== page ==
Japanese food & drink

Food is a good reason to visit Japan. Japanese food is some of the most refined of the world. You will find that the overal quality of food is very good, and prices are surprisingly low.

Chopstick manners

If you’re in Japan you’ll have to learn how to use chopsticks. It’s not easy at the start but trust me - it gets better. After a while you don’t even think about it anymore.

You have to hold the chopsticks properly holding your grip at the end of the sticks.

There’s also some politeness rules surrounding the use of chopsticks. There’s some things you shouldn’t do; for instance playing with your chopsticks before dinner, or putting a chopstick upright in your food and leaving it there. The latter is considered rude since it reminds people of a ritual used at funerals.

In most restaurants you can ask for a fork, knife or spoon to help you out if you decide to give up.

Sometimes you get chopsticks with a decidedly Western dish (e.g. a big piece of meat). In that case don’t be ashamed to ask for a fork and knife. The restaurant should that kind of food wasn’t meant to be eaten with chopsticks!

Izakaya style dining

The izakaya is a staple of Japanese restaurant going. Whenever you are with a larger group you are likely to end up in izakaya. This type of restaurant has a focus on lots of small dishes that you can share with the people you are eating with. ### Fake plastic food

Plastic food

You will often see plastic food outside casual Japan restaurants. It’s meant to show you what the dish will look like. Some people say it’s no indication of the quality of the restaurant - but I find that it’s mostly the lower end of restaurant that do this.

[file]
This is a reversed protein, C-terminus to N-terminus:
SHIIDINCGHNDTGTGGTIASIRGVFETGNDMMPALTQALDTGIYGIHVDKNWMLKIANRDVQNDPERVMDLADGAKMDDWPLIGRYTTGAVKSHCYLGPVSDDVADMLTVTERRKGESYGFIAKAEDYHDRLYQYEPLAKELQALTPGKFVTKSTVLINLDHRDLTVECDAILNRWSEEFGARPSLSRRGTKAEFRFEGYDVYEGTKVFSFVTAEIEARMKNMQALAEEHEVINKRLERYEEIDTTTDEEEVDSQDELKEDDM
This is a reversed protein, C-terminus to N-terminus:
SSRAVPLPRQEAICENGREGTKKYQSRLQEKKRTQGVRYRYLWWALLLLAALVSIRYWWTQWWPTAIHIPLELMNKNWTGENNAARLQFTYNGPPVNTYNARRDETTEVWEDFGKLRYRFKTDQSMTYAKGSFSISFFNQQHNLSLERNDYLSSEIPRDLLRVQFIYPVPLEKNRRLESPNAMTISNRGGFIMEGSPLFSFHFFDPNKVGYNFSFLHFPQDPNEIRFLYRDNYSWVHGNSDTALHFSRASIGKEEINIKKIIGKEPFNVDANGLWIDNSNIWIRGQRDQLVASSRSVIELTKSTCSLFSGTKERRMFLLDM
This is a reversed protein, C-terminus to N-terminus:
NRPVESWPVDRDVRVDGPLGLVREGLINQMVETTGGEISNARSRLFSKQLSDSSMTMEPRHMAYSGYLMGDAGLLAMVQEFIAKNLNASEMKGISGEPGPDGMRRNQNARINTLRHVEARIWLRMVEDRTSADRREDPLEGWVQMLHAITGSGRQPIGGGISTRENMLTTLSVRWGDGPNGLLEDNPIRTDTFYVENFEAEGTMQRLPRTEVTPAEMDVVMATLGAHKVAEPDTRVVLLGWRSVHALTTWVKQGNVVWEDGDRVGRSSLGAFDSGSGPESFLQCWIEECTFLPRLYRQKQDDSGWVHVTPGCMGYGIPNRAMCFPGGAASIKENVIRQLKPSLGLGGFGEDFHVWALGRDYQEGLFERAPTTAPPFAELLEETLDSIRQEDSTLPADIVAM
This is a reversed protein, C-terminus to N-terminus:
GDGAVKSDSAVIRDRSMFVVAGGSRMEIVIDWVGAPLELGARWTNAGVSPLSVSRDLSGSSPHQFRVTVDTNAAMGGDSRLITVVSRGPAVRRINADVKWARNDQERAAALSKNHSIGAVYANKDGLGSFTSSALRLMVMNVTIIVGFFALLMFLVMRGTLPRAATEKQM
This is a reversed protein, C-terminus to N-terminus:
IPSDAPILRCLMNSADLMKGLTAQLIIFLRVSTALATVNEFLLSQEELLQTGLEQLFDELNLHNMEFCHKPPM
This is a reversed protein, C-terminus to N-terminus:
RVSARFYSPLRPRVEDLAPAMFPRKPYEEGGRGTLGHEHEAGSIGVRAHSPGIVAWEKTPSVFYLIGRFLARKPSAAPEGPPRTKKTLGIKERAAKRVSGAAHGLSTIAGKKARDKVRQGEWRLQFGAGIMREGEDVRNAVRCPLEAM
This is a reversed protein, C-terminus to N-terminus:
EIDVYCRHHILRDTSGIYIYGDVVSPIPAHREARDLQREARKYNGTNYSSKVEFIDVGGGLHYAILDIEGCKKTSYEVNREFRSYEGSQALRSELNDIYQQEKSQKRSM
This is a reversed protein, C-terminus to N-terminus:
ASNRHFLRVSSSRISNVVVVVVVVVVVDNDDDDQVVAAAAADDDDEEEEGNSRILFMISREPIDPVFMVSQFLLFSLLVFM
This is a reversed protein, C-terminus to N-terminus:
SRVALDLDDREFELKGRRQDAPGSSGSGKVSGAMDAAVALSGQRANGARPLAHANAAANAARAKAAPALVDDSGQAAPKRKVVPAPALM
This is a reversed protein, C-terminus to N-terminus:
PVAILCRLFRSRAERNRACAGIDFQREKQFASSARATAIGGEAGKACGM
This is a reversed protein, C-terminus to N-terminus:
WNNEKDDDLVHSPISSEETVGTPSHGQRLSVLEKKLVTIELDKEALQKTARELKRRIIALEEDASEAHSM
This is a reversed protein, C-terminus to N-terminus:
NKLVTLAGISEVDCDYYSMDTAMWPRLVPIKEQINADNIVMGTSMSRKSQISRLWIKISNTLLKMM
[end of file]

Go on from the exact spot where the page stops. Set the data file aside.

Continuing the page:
The creation of plastic food is a multi billion dollar industry. Crafting the plastic food is considered an art form and there are even competitions about it.

Sushi in Japan


Obviously, japan is a sushi lover’s paradise.

There are a variety of ways to sample sushi, with differing qualities.

One of those lower quality options is conveyor belt sushi (kaiten sushi); this is a place where you sit around the table and the food passes you. You take what you want and when the time is there go get the bill (Okkaikei onegaishimas!) the number of plates on your table will be counted. Each plate is about ¥130.

Another option is a chain sushi restaurant like Sushizanmai or Genki Sushi. These chains tend to have lower prices, sometimes only ¥90 for a single sushi.

Conveyor belt Sushi

The best sushi I ate was in a small restaurant we randomly encountered (10 sushi; ¥1400). It seated around 10 people and you could see the chefs making the sushi. My advice would be to look around for something small and cozy instead of going for chain restaurant or conveyor belt sushi.

The real tourist option is to to Tsukiji fish market early in the morning. The site only allows 120 tourists to take the tour in batches of 60 people. There you can see a live tuna auction provided you want to wake up at 04:00 AM to start queueing. There the sushi is supposed to be the best. However, be prepared to pay a tourist premium. One priced I heard was ¥2500 for 10 sushi.

It’s good to know it’s acceptable to eat sushi with your hands.

Japanese tea culture

The Japanese love their green tea. In a lot of restaurants you will be served a cup of green tea before your diner. It can either be hot or cold. When you go out to eat you will always get free water (水 - mizu) - even in a chain restaurant like McDonalds. A good way to save money is to not order drinks at all and just get water.


Ramen are hot noodles served in a soup (…)


Udon are thick noudles

Top Japanese dishes you have to try

  1. Sushi
  2. Ramen
  3. Udon